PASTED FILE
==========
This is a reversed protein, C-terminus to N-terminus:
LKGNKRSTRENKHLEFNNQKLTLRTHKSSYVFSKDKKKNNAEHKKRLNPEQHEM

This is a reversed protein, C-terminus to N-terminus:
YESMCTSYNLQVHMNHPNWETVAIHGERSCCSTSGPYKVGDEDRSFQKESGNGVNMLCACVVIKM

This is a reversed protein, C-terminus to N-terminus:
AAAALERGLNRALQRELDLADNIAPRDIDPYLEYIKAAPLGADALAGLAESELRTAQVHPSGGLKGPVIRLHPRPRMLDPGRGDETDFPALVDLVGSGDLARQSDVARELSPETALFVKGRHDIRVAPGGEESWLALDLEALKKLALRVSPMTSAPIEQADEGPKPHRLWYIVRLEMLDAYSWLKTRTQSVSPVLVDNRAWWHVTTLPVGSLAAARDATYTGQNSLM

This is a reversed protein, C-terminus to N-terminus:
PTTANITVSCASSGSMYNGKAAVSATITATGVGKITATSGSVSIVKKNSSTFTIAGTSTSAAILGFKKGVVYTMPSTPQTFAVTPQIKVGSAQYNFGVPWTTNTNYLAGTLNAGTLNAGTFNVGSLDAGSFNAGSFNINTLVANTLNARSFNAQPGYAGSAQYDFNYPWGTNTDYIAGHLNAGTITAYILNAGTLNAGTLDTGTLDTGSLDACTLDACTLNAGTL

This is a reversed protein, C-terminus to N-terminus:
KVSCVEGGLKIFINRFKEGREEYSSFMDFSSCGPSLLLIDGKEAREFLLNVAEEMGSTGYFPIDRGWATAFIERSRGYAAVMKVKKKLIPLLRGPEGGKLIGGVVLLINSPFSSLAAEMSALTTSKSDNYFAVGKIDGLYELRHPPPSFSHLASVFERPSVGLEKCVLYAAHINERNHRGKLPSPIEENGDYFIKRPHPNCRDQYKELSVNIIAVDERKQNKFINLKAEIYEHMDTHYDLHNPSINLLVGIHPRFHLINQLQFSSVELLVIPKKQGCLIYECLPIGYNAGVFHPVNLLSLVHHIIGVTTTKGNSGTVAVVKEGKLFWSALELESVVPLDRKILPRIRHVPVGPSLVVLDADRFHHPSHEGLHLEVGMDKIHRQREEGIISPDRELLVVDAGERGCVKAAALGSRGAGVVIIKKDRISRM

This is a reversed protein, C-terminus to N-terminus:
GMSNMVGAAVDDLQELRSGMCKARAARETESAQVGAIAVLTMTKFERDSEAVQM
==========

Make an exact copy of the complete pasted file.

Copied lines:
This is a reversed protein, C-terminus to N-terminus:
LKGNKRSTRENKHLEFNNQKLTLRTHKSSYVFSKDKKKNNAEHKKRLNPEQHEM

This is a reversed protein, C-terminus to N-terminus:
YESMCTSYNLQVHMNHPNWETVAIHGERSCCSTSGPYKVGDEDRSFQKESGNGVNMLCACVVIKM

This is a reversed protein, C-terminus to N-terminus:
AAAALERGLNRALQRELDLADNIAPRDIDPYLEYIKAAPLGADALAGLAESELRTAQVHPSGGLKGPVIRLHPRPRMLDPGRGDETDFPALVDLVGSGDLARQSDVARELSPETALFVKGRHDIRVAPGGEESWLALDLEALKKLALRVSPMTSAPIEQADEGPKPHRLWYIVRLEMLDAYSWLKTRTQSVSPVLVDNRAWWHVTTLPVGSLAAARDATYTGQNSLM

This is a reversed protein, C-terminus to N-terminus:
PTTANITVSCASSGSMYNGKAAVSATITATGVGKITATSGSVSIVKKNSSTFTIAGTSTSAAILGFKKGVVYTMPSTPQTFAVTPQIKVGSAQYNFGVPWTTNTNYLAGTLNAGTLNAGTFNVGSLDAGSFNAGSFNINTLVANTLNARSFNAQPGYAGSAQYDFNYPWGTNTDYIAGHLNAGTITAYILNAGTLNAGTLDTGTLDTGSLDACTLDACTLNAGTL

This is a reversed protein, C-terminus to N-terminus:
KVSCVEGGLKIFINRFKEGREEYSSFMDFSSCGPSLLLIDGKEAREFLLNVAEEMGSTGYFPIDRGWATAFIERSRGYAAVMKVKKKLIPLLRGPEGGKLIGGVVLLINSPFSSLAAEMSALTTSKSDNYFAVGKIDGLYELRHPPPSFSHLASVFERPSVGLEKCVLYAAHINERNHRGKLPSPIEENGDYFIKRPHPNCRDQYKELSVNIIAVDERKQNKFINLKAEIYEHMDTHYDLHNPSINLLVGIHPRFHLINQLQFSSVELLVIPKKQGCLIYECLPIGYNAGVFHPVNLLSLVHHIIGVTTTKGNSGTVAVVKEGKLFWSALELESVVPLDRKILPRIRHVPVGPSLVVLDADRFHHPSHEGLHLEVGMDKIHRQREEGIISPDRELLVVDAGERGCVKAAALGSRGAGVVIIKKDRISRM

This is a reversed protein, C-terminus to N-terminus:
GMSNMVGAAVDDLQELRSGMCKARAARETESAQVGAIAVLTMTKFERDSEAVQM